Eisai has been boosted by new data which confirms that its marine-derived drug Halaven significantly improves overall survival in women with in women with late-stage breast cancer.
Data from the 762-patient Phase III EMBRACE trial has been published in The Lancet and demonstrates that Halaven (eribulin) significantly improved overall survival compared with treatment of physician’s choice (TPC) in women with metastatic breast cancer previously treated with at least an anthracycline and a taxane. TPC is defined as any single-agent chemotherapy, hormonal treatment or biologic approved for cancer, palliative treatment or radiotherapy.
Specifically, EMBRACE met its primary endpoint, demonstrating a statistically significant increase in OS for Halaven compared with TPC of 2.5 months (13.1 vs 10.6 months respectively). The drug, which was approved by the US Food and Drug Administration last November, had a "predictable and manageable side effect profile" with the most common adverse events in both arms being fatigue (53.7% with Halaven, 39.7% with TPC) and neutropaenia (51.7% vs 29.6%).
Javier Cortes of Vall d'Hebron University Hospital in Barcelona and lead investigator for EMBRACE, noted that there is "an urgent need for therapies with a proven survival benefit for women with metastatic breast cancer who have already received multiple treatments". He added that "this is a remarkable step forward in this treatment setting where previously overall survival has been considered an endpoint difficult to attain”._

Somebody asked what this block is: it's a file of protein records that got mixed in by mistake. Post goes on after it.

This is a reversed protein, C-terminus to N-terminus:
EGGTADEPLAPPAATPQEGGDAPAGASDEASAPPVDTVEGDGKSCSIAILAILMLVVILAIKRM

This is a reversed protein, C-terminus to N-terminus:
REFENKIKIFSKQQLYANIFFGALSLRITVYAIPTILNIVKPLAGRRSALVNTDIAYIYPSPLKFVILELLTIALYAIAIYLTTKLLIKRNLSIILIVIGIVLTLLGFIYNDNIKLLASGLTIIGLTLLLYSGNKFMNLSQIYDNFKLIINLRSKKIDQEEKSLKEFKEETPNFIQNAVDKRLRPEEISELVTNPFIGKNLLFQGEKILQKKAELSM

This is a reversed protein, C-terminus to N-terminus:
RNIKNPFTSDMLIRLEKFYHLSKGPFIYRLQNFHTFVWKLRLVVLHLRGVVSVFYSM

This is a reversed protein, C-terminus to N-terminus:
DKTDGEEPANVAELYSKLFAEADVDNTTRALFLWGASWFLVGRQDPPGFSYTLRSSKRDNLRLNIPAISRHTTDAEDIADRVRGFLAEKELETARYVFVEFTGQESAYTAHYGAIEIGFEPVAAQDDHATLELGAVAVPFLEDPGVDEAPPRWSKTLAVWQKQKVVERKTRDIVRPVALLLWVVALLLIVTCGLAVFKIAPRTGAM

Uday Bose, head of institutional care at Eisai Europe, said the data "open the door for a new treatment strategy in Europe, and one that will benefit patients who previously had very limited options". The company recently received a positive opinion from the European Medicines Agency's Committee for Medicinal Products for Human Use for Halaven, and approval is expected shortly.
Observers believe that Halaven, which belongs to a class of antineoplastic agents, the halichondrins, that are derived from the marine sponge Halichondria okadai, has the potential to be a blockbuster and soften the impact on earnings Eisai is going to suffer from the loss of US patent protection on its Alzheimer's disease drug Aricept (donepezil).